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The Lover (1992)
A very sensual movie
13 January 2000
L'Amant is a calm movie, which carries its plot slowly forward. A viewer should be patient for things to develop, but this time is well rewarded. For a prudish American viewer the simple idea of a young girl being in love with a grown up man might be too much by itself, which can be well compared to the lame US adaption of "Lolita." This is not even speaking of the erotic scenes, which as well make the movie what it is: very sensual erotic.

One of the earlier comments here stated the girl was portrayed too cold and too experienced. I suppose that viewer was never adored by the love of a young girl ;-)
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Excalibur (1981)
10/10
The best Arthurian movie out there
13 January 2000
In sight and sound this movie is perfect - the scene in which King Arthur and his knights ride out for the final battle, in shimmering armor, accompanied by Carl Orff's Carmina Burana, is very impressive.

The actors did a good job, esp. Williamson as Merlin made a fine portray of the wizard.

Having studied Arthurian legend for some time, I can say that "Excalibur" takes its plot from the most agreed on parts of the legend, esp. "La morte d'Artur." It can't stay true to them all, as some of them do tell things very differently.
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Tarantula (1955)
8/10
A good horror movie from the 50s
13 January 2000
When we take into consideration that the movie is 45 years old and had quite a limited budget, it is a good movie. The FX was outstanding back then, acting is average, but by the aim of this movie that shouldn't need as much consideration as if with others. After all, it's all about the spider.

Jack Arnold gave a bunch of later people food for thought on how a horror movie should be done.
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Rear Window (1954)
10/10
A great thriller
13 January 2000
Hitchcock clearly was a master with his tools. I would dare to say it is unlikely that many directors could do the same with the boundaries the script set - an apartment and a number of windows to be looked at. Who didn't feel along with the main actor and his boredom, staring at other peoples lives and the sudden thrill and danger he gets entangled in?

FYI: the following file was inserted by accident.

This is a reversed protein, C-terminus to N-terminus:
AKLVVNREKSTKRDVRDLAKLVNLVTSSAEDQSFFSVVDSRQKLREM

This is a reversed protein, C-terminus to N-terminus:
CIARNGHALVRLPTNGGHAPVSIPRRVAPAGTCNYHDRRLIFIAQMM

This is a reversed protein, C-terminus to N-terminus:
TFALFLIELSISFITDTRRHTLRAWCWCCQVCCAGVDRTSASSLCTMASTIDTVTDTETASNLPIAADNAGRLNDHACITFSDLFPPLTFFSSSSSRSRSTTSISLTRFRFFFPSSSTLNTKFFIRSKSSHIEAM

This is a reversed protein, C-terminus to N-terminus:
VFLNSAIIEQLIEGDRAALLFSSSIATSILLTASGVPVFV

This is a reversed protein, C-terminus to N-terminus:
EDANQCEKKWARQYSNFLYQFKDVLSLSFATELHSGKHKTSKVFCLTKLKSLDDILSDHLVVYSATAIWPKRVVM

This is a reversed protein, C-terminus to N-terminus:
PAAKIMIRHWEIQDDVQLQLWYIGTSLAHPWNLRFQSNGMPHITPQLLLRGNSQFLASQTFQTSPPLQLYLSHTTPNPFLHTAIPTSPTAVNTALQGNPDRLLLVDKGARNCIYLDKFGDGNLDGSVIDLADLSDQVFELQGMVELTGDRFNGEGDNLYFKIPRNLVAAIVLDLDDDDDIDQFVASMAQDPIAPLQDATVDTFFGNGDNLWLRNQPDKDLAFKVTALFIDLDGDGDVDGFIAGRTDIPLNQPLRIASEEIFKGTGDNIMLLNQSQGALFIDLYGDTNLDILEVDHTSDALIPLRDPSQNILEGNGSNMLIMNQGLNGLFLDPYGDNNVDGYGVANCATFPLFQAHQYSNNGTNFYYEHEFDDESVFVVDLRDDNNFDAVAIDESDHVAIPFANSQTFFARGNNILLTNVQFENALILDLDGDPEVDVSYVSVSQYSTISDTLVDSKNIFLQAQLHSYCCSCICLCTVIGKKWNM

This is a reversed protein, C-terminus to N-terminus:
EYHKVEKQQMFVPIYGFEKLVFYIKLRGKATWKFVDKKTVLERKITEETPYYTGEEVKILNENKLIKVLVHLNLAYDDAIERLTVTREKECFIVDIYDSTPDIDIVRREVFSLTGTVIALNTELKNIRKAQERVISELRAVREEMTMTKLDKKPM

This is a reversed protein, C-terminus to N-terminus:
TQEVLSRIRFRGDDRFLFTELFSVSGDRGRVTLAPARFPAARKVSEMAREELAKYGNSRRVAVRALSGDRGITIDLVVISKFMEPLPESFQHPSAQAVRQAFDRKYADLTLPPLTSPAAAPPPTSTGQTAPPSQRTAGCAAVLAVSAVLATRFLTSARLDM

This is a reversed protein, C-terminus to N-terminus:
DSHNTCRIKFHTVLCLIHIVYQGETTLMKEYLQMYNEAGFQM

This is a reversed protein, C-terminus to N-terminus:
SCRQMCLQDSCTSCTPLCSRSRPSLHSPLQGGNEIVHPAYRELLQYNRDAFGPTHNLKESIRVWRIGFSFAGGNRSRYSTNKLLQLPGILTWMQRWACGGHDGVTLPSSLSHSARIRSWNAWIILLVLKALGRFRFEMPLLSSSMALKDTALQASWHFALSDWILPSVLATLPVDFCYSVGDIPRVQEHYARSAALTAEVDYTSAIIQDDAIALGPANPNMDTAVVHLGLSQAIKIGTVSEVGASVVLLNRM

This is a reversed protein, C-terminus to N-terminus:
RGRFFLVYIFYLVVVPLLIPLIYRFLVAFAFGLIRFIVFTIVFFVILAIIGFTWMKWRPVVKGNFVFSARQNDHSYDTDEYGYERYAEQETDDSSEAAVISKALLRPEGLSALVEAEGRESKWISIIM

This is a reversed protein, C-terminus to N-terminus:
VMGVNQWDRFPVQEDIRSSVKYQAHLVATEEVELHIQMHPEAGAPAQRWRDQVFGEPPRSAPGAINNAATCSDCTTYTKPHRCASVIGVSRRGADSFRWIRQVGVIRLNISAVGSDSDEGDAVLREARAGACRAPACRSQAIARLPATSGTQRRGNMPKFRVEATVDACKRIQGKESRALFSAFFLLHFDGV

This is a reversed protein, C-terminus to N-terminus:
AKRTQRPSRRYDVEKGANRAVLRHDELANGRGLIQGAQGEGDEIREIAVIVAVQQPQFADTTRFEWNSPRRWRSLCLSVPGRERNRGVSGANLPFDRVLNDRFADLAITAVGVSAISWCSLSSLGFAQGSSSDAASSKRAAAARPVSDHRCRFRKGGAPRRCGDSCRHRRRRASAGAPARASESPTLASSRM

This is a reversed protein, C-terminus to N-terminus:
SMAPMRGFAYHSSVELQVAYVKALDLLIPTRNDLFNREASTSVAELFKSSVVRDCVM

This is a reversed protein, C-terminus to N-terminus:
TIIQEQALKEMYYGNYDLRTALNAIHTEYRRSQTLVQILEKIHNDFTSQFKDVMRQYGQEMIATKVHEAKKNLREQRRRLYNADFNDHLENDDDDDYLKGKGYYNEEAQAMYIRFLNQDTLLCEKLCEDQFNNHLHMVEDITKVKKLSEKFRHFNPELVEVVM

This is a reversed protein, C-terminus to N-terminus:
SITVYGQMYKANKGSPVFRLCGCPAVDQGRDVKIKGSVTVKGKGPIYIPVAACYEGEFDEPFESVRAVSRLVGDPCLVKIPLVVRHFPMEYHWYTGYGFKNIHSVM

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Commercial as it can get
9 September 1999
Well, Mr. Lucas,

your very first "Star Wars" movie, meaning Episode IV, was a work of fantasy. Your current one is a work for money. I don't know if including a character only to make a movie more family suitable would have been in the intentions 20 years ago. But well, the direction you are steering at is clear since "Return of the Jedi."

Question is now: how far will the fans let you go before you destroy the myth of "Star Wars"? And one more question: could todays Lucas still do a movie like "American Graffiti"? Probably not without having one of the protagonists constantly dining at a "Burger King."

May the myth come back to you.
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Titanic (1997)
5/10
Bravo to the ship & farewell to the main actors
5 July 1999
This was clearly a carefully done Titanic movie when we only talk about the ship: almost all technical details of the Titanic were perfectly done, including the way she possibly sunk. I just wish Cameron wouldn't have given in to the studio and have a soap-like story wrapped around the ship, and even worse, have the two main characters in it played by two shallow actors, who were clearly beyond their skills. Or to say it differently: bad main actors in bad roles gave the movie a perfect teenie audience but had the actual main factor of the movie lost: the ship.
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10/10
A sad movie
5 July 1999
It's a shame to see how misperceived this movie was. It was not a glorification of fascism or brutality, it was a call against both and shows how tight the line is between patriotism and fascism. Perhaps some of you criticizing the movie so harshly should compare its storyline to the not-so-long-ago McCarthy era: the bad are always on the other side, they eat children and we are the best and the brightest, what we do is only for a good cause. Just think about how the alien was tortured at the end...
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9/10
Goofy, but hilariously funny.
5 July 1999
The movie gives the otherwise so deadly serious and almost always trying to be epic science-fiction genre a satirical face. And it still has a second thought beneath some of the fun - so someone really tried to give some underlying deeper meaning to it. You simply have to look closely.